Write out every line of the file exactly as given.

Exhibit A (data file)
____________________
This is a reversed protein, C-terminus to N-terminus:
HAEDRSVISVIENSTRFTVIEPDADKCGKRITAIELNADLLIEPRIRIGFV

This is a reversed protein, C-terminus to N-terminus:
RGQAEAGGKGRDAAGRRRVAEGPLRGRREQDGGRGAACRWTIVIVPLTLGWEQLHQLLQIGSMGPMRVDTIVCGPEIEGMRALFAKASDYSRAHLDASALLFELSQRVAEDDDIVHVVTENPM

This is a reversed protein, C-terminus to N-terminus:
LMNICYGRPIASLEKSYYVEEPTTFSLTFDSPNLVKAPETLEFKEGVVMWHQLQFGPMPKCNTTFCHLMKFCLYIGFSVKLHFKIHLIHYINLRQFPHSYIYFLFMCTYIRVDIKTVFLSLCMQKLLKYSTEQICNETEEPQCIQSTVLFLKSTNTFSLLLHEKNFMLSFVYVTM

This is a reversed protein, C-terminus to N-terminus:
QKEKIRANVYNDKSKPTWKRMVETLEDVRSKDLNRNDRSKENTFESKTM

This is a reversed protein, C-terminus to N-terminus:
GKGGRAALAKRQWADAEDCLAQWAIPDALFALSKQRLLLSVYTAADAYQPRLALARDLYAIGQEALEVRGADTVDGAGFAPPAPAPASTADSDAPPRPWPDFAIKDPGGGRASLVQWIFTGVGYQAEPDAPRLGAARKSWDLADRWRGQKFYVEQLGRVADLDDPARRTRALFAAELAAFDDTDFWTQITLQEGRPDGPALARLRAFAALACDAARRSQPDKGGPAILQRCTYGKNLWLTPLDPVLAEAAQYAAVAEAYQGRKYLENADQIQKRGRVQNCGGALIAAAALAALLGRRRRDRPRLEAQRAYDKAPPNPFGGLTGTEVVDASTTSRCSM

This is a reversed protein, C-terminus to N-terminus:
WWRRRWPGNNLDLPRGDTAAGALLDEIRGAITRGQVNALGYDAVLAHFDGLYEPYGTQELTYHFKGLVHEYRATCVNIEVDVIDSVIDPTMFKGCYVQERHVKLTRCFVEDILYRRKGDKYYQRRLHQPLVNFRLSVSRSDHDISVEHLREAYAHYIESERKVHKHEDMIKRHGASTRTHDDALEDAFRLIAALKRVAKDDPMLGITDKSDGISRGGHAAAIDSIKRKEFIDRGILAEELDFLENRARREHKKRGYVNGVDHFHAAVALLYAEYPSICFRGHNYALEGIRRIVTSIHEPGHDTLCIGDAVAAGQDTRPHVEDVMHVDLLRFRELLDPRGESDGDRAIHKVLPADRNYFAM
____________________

This is a reversed protein, C-terminus to N-terminus:
HAEDRSVISVIENSTRFTVIEPDADKCGKRITAIELNADLLIEPRIRIGFV

This is a reversed protein, C-terminus to N-terminus:
RGQAEAGGKGRDAAGRRRVAEGPLRGRREQDGGRGAACRWTIVIVPLTLGWEQLHQLLQIGSMGPMRVDTIVCGPEIEGMRALFAKASDYSRAHLDASALLFELSQRVAEDDDIVHVVTENPM

This is a reversed protein, C-terminus to N-terminus:
LMNICYGRPIASLEKSYYVEEPTTFSLTFDSPNLVKAPETLEFKEGVVMWHQLQFGPMPKCNTTFCHLMKFCLYIGFSVKLHFKIHLIHYINLRQFPHSYIYFLFMCTYIRVDIKTVFLSLCMQKLLKYSTEQICNETEEPQCIQSTVLFLKSTNTFSLLLHEKNFMLSFVYVTM

This is a reversed protein, C-terminus to N-terminus:
QKEKIRANVYNDKSKPTWKRMVETLEDVRSKDLNRNDRSKENTFESKTM

This is a reversed protein, C-terminus to N-terminus:
GKGGRAALAKRQWADAEDCLAQWAIPDALFALSKQRLLLSVYTAADAYQPRLALARDLYAIGQEALEVRGADTVDGAGFAPPAPAPASTADSDAPPRPWPDFAIKDPGGGRASLVQWIFTGVGYQAEPDAPRLGAARKSWDLADRWRGQKFYVEQLGRVADLDDPARRTRALFAAELAAFDDTDFWTQITLQEGRPDGPALARLRAFAALACDAARRSQPDKGGPAILQRCTYGKNLWLTPLDPVLAEAAQYAAVAEAYQGRKYLENADQIQKRGRVQNCGGALIAAAALAALLGRRRRDRPRLEAQRAYDKAPPNPFGGLTGTEVVDASTTSRCSM

This is a reversed protein, C-terminus to N-terminus:
WWRRRWPGNNLDLPRGDTAAGALLDEIRGAITRGQVNALGYDAVLAHFDGLYEPYGTQELTYHFKGLVHEYRATCVNIEVDVIDSVIDPTMFKGCYVQERHVKLTRCFVEDILYRRKGDKYYQRRLHQPLVNFRLSVSRSDHDISVEHLREAYAHYIESERKVHKHEDMIKRHGASTRTHDDALEDAFRLIAALKRVAKDDPMLGITDKSDGISRGGHAAAIDSIKRKEFIDRGILAEELDFLENRARREHKKRGYVNGVDHFHAAVALLYAEYPSICFRGHNYALEGIRRIVTSIHEPGHDTLCIGDAVAAGQDTRPHVEDVMHVDLLRFRELLDPRGESDGDRAIHKVLPADRNYFAM